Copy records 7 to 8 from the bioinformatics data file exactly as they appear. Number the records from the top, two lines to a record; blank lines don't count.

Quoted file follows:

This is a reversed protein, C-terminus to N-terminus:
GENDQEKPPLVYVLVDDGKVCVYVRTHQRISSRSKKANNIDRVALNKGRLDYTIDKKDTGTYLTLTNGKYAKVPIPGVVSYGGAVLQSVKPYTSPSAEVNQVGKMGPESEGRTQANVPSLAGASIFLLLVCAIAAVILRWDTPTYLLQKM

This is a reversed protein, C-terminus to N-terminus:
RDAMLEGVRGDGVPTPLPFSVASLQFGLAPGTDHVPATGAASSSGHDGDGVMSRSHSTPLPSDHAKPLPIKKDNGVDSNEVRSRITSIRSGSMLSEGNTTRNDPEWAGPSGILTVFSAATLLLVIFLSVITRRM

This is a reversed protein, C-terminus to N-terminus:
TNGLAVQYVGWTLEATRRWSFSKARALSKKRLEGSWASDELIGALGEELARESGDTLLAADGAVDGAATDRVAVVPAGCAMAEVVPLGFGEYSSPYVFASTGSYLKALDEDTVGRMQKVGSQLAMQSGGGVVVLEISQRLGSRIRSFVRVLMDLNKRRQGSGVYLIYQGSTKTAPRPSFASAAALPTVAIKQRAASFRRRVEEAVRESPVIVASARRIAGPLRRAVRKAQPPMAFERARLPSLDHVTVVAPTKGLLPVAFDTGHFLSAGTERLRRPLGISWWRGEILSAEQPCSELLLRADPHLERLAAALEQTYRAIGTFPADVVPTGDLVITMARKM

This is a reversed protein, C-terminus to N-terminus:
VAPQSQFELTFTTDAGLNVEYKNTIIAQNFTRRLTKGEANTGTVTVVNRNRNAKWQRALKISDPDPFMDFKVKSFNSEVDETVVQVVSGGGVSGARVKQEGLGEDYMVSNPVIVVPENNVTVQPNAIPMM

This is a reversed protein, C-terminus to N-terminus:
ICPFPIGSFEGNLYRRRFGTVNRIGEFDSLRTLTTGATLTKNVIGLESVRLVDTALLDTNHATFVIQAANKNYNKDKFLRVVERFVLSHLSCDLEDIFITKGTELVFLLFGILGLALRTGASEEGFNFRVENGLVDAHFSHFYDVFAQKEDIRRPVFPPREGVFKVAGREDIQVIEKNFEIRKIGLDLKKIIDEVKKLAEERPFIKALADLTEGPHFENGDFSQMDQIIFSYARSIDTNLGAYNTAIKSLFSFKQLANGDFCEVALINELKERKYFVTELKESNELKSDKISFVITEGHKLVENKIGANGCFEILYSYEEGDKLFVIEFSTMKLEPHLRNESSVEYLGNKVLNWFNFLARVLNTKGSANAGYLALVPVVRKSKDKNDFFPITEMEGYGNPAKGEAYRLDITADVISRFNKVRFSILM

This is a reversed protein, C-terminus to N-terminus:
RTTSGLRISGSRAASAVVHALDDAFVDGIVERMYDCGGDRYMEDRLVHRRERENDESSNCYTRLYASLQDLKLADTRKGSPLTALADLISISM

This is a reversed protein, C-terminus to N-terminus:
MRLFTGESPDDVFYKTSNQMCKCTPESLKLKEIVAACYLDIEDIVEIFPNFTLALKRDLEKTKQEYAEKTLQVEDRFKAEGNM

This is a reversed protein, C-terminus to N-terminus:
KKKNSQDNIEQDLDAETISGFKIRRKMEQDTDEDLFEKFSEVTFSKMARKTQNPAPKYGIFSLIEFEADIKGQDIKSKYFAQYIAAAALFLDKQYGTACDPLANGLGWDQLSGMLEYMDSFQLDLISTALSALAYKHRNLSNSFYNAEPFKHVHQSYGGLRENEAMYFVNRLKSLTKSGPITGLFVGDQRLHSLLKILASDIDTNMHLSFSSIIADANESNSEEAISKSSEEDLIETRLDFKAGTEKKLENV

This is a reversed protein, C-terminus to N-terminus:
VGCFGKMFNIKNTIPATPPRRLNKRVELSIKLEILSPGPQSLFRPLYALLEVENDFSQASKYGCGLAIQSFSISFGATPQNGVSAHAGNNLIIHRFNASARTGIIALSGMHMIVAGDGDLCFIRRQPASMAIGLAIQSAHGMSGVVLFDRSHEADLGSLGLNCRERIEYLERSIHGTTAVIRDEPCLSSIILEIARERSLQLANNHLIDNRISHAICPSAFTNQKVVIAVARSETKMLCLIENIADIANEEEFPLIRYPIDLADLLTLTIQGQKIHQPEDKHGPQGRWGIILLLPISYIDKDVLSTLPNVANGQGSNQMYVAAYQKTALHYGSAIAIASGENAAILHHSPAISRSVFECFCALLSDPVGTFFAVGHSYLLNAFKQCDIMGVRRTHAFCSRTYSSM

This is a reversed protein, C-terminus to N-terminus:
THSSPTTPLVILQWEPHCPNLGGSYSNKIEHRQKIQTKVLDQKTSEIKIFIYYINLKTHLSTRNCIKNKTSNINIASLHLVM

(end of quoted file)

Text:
This is a reversed protein, C-terminus to N-terminus:
MRLFTGESPDDVFYKTSNQMCKCTPESLKLKEIVAACYLDIEDIVEIFPNFTLALKRDLEKTKQEYAEKTLQVEDRFKAEGNM

This is a reversed protein, C-terminus to N-terminus:
KKKNSQDNIEQDLDAETISGFKIRRKMEQDTDEDLFEKFSEVTFSKMARKTQNPAPKYGIFSLIEFEADIKGQDIKSKYFAQYIAAAALFLDKQYGTACDPLANGLGWDQLSGMLEYMDSFQLDLISTALSALAYKHRNLSNSFYNAEPFKHVHQSYGGLRENEAMYFVNRLKSLTKSGPITGLFVGDQRLHSLLKILASDIDTNMHLSFSSIIADANESNSEEAISKSSEEDLIETRLDFKAGTEKKLENV